# Comparing objects with a tolerance

I have N child classes of the same base class. The base contains abstract methods to convert the class to a byte array and vice versa.

It also contains a method to compare that instance to two other instances of the same type. Result shall be true if this instance is within the range of the other two instances (each property value is within the range of the corresponding property values).

Collections shall be compared by comparing each value.

Because there are N childs I really don't want to implement the compare method in each child (huge amount of testing and boring code) so I use a property bag in the base class and implement the compare method there.

Child property implementation:

    public int IntValue
{
get { return m_IntValue; }
set
{
m_IntValue = value;
}
}
public string StringValue
{
get { return m_StringValue; }
set
{
m_StringValue = value;
}
}
public byte[] ByteArray
{
get { return m_ByteArray; }
set
{
m_ByteArray = value;
}
}


Methods to add or update the property bag Dictionary<string, object> m_PropertyBag. Only properties that implement IComparable are allowed.

private Dictionary<string, object> m_PropertyBag = new Dictionary<string, object>();

protected void AddOrUpdateProperty(IComparable value, [CallerMemberName]string name = null)
{
}

protected void AddOrUpdateProperty<T>(IEnumerable<T> value, [CallerMemberName]string name = null)
where T : IComparable
{
}

private void AddOrUpdateProperty(object value, string name)
{
if (value == null) { throw new ArgumentNullException("value"); }
if (name == null) { throw new ArgumentNullException("name"); }
if (name == string.Empty) { throw new ArgumentException("Name must not be empty.", "name"); }
if (name.Contains(" ")) { throw new ArgumentException("Name must not contain any white spaces.", "name"); }

if (m_PropertyBag.ContainsKey(name)) { m_PropertyBag[name] = value; }
else { m_PropertyBag.Add(name, value); }
}


Here is the compare method for the whole bag.

public bool Compare(Base min, Base max)
{
if (GetType() != min.GetType() || GetType() != max.GetType())
throw new InvalidOperationException("Not the same type.");

var result = true;
foreach (var property in m_PropertyBag)
{
if (property.Value is IEnumerable)
{
var values = (IEnumerable)property.Value;
var minValuesEnum = ((IEnumerable)min.m_PropertyBag[property.Key]).GetEnumerator();
var maxValuesEnum = ((IEnumerable)max.m_PropertyBag[property.Key]).GetEnumerator();

foreach (var value in values)
{
result &= minValuesEnum.MoveNext();
result &= maxValuesEnum.MoveNext();
if (!result) return false;

result &= Compare(value, minValuesEnum.Current, maxValuesEnum.Current);
if (!result) return false;
}
}
else
{
result &= Compare(property.Value, min.m_PropertyBag[property.Key], max.m_PropertyBag[property.Key]);
if (!result) return false;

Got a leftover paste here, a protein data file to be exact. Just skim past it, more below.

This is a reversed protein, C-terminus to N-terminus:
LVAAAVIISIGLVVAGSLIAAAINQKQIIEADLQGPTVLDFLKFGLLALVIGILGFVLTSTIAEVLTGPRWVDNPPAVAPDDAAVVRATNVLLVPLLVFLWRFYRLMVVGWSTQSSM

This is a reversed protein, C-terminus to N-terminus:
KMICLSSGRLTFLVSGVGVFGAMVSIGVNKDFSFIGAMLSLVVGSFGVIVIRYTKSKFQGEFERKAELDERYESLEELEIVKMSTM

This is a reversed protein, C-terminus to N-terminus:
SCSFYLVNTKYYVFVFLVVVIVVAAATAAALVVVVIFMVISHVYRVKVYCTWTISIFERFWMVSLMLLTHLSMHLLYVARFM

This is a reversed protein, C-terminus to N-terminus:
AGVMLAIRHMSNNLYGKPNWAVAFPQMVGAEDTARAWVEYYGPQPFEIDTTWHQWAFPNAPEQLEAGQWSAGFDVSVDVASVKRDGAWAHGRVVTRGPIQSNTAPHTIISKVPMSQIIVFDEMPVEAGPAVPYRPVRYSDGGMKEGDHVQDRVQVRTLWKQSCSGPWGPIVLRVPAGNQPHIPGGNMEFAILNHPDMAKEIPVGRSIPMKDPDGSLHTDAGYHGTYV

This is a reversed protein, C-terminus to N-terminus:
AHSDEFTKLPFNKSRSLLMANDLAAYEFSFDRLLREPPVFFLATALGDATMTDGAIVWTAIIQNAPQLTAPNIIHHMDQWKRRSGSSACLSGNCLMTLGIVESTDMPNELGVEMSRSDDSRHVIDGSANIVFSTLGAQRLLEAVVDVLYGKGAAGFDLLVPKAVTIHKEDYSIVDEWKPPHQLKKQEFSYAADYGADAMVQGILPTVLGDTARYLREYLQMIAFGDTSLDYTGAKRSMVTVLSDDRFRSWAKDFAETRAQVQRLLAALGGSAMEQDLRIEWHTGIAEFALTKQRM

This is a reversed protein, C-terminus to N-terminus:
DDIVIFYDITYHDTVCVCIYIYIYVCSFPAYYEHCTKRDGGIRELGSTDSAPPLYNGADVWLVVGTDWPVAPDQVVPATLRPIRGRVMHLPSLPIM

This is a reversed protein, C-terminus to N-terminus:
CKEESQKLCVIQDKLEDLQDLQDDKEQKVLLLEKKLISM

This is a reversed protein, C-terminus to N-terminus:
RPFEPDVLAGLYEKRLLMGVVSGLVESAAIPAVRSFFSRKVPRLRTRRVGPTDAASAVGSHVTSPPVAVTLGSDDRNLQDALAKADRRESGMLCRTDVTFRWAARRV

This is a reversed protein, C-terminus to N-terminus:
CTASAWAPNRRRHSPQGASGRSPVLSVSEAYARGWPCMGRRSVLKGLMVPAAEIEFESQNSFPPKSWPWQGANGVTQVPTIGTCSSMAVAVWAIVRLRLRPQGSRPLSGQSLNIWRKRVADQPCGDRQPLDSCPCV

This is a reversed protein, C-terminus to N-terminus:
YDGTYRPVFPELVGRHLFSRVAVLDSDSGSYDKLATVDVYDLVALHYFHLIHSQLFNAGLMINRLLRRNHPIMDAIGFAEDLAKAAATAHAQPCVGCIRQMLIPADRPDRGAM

}
}
return result;
}


Here is the compare method for a single IComparable property.

public bool Compare(object value, object min, object max)
{
var comparableObject = (IComparable)value;
return comparableObject.CompareTo(min) >= 0 && comparableObject.CompareTo(min) <= 0;
}

• Ok, cool. Thanks for sharing this info. Now, what's the question? :) – Gentian Kasa May 17 '15 at 9:54
• In other words, do you have any particular concerns with the code or are you just looking for a general review? – RubberDuck May 17 '15 at 10:39
• Well I completely forgot to mention that I'm not very familiar with objects. I try to avoid them using generics. But in this case I guess objects are my best bet. So it would be great to know I've that code is ok and if this design is acceptable. I know that there is a high performance impact but I my case the compare operation is done max 50 times / sec mean 5 times / sec. So the performance impact overall is insignificant. – nJob May 17 '15 at 18:05

It is a good idea to use consistent styles throughout your code. Right here, you use braces around a 1-line if/else block:

if (m_PropertyBag.ContainsKey(name)) { m_PropertyBag[name] = value; }
else { m_PropertyBag.Add(name, value); }


Right here, you do not:

if (GetType() != min.GetType() || GetType() != max.GetType())
throw new InvalidOperationException("Not the same type.");


I recently switched to always using braces, but whatever you decide, be consistent.

I don't think you need all those assignments to result when you are just going to return if the value is false:

var result = true;
foreach (var property in m_PropertyBag)
{
if (property.Value is IEnumerable)
{
var values = (IEnumerable)property.Value;
var minValuesEnum = ((IEnumerable)min.m_PropertyBag[property.Key]).GetEnumerator();
var maxValuesEnum = ((IEnumerable)max.m_PropertyBag[property.Key]).GetEnumerator();

foreach (var value in values)
{
result &= minValuesEnum.MoveNext();
result &= maxValuesEnum.MoveNext();
if (!result) return false;

result &= Compare(value, minValuesEnum.Current, maxValuesEnum.Current);
if (!result) return false;
}
}
else
{
result &= Compare(property.Value, min.m_PropertyBag[property.Key], max.m_PropertyBag[property.Key]);
if (!result) return false;
}
}
return result;


You can do this instead:

foreach (var property in m_PropertyBag)
{
if (property.Value is IEnumerable)
{
var values = (IEnumerable)property.Value;
var minValuesEnum = ((IEnumerable)min.m_PropertyBag[property.Key]).GetEnumerator();
var maxValuesEnum = ((IEnumerable)max.m_PropertyBag[property.Key]).GetEnumerator();

foreach (var value in values)
{
if (!minValuesEnum.MoveNext() ||
!maxValuesEnum.MoveNext() ||
!Compare(value, minValuesEnum.Current, maxValuesEnum.Current);
{
return false;
}
}
}
else if (!Compare(property.Value, min.m_PropertyBag[property.Key], max.m_PropertyBag[property.Key]))
{
return false;
}
}
return true;


I'm not sure what is going to, or should, happen if neither the if nor the else if statements execute. Should there be an else { return false; } statement in there?